The daughter of an American-born Chinese mother and a blue-blooded New York father, Lucie has always sublimated the Asian side of herself in favor of the white side, and she adamantly denies having feelings for George. But several years later, when George unexpectedly appears in East Hampton, where Lucie is weekending with her new fiancé, Lucie finds herself drawn to George again. Soon, Lucie is spinning a web of deceit that involves her family, her fiancé, the co-op board of her Fifth Avenue apartment building, and, ultimately, herself as she tries mightily to deny George entry into her world--and her heart. Moving between summer playgrounds of privilege, peppered with decadent food and extravagant fashion, Sex and Vanity is a truly modern love story, a daring homage to A Room with a View, and a brilliantly funny comedy of manners set between two cultures.
Comment: I was given this book at Christmas and having finished the planned books for January, I decided to get to it right away.
When this story begins, the protagonists are in Capri for a wedding. The female protagonist, Lucie, cousin to the bride, is traveling without her mother and brother for the first time and another cousin is looking up for her. She feels happy to be in an exotic location but when she and cousin Charlotte meet the Zaos, Lucie can't help feeling stressed out, for the Chinese mother and son seem to embody a lot of Lucie herself wants to ignore of her own Asian ancestry. Nevertheless, her connection to George Zao is strong until things go awfully wrong. It's years since they meet again, they are older and more mature but are the feelings between them gone? How can Lucie think when everything is confusing again and she is about to be married to someone else?
In this book the author re-writes his modern version of Room With a View, featuring North American and Asian cultures as the opposing poles between love and duty. For those unfamiliar with the original, the basic story focuses on two people, from different social classes, falling in love despite their differences. The author, Asian himself, has chosen to write this version and on one hand we have Lucie, mostly looking White but having an Asian mother and ancestors which is overlooked by her all- American family on her father's side, and George, who is Asian and whose mother is considered inappropriate despite their considerable family wealth. According to some, family, influence and prestige are everything in detriment of new money and lack of class.
However, love doesn't always choose how different a bank account or how flashy a family member is, and Lucie and George find common ground, even when Lucie tries to ignore it. In the first part of the book, we have them in Capri, in an idyllic setting, falling in love but still trying to keep the appearance they are only friends. At times, not even this is easy for the pressure of other's opinion, mainly from Lucie's side, becomes rather obvious. I found this obstacle to be a bit too thin but it is interesting to think about, for often we can't see past the things we are used to and Lucie is young enough to not know for certain she can trust her feelings.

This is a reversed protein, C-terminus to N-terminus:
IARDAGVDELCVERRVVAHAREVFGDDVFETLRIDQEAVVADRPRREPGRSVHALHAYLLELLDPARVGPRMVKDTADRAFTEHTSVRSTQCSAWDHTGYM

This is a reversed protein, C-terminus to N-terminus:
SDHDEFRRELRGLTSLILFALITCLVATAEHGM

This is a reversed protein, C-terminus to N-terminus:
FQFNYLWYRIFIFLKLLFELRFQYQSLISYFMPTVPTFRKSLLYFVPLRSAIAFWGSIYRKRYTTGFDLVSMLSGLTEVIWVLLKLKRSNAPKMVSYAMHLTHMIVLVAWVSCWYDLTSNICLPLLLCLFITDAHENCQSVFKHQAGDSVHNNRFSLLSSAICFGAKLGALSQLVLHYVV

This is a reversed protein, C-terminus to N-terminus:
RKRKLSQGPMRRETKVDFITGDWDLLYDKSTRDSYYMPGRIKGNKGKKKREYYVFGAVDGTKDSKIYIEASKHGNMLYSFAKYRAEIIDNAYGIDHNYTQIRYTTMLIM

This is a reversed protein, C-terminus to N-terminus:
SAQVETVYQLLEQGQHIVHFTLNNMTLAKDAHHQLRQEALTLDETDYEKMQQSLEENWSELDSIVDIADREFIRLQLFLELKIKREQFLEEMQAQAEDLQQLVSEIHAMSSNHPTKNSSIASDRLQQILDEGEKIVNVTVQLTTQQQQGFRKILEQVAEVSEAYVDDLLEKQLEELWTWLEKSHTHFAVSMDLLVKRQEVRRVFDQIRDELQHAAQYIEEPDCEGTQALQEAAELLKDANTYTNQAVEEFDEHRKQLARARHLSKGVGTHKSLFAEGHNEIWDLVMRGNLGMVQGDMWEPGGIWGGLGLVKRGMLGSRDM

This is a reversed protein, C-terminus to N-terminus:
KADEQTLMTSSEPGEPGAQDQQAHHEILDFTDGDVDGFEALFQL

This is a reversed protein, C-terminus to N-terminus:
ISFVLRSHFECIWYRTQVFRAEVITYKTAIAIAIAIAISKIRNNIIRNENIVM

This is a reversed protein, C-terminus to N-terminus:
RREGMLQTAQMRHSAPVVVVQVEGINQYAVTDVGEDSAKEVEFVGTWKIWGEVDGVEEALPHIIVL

I saw some comments on this book being badly executed and I think I understand this point of view for the story is heavy with clichés and ostentation from some characters. This is a story about rich and influential people, whose family legacy and name counts for a lot within the right social circles and at times it feels this has no substance at all. There is a lot of conversation about brands, money and all it allows and how people surround themselves with those who are good to climb the social ladder. I suppose this means it's very hard to identify oneself with those characters and what they represent, as if anyone in those higher classes couldn't have the same experiences and emotions.
It's true sometimes this or that character got on my nerves but while I didn't think the author wanted to write a satire, he accomplished the task of highlighting the extreme of this class difference and there were moments I simply had to laugh at how silly and inconsequential the characters were. I especially liked Mordecai, a sort of social parasite who uses his family line to be up with the rich and titled, although he is penniless. His actions aren't always acceptable but he allowed me some laughs.
In the second part of the novel, after some years, Lucie and George meet again and we learn their feelings haven't really changed. This part of the novel wasn't as thrilling for me and Lucie's attitude felt too harsh sometimes. Still, as if this was a perfect comedy of errors, things get pretty desperate before they get solved. I understand how this is seen as insipid and not really well done by the author; he might have given more depth to the key characters or more maturity in the face of adversity in this second part but instead kept on with the exaggerations. It might depend on the reader's mood...
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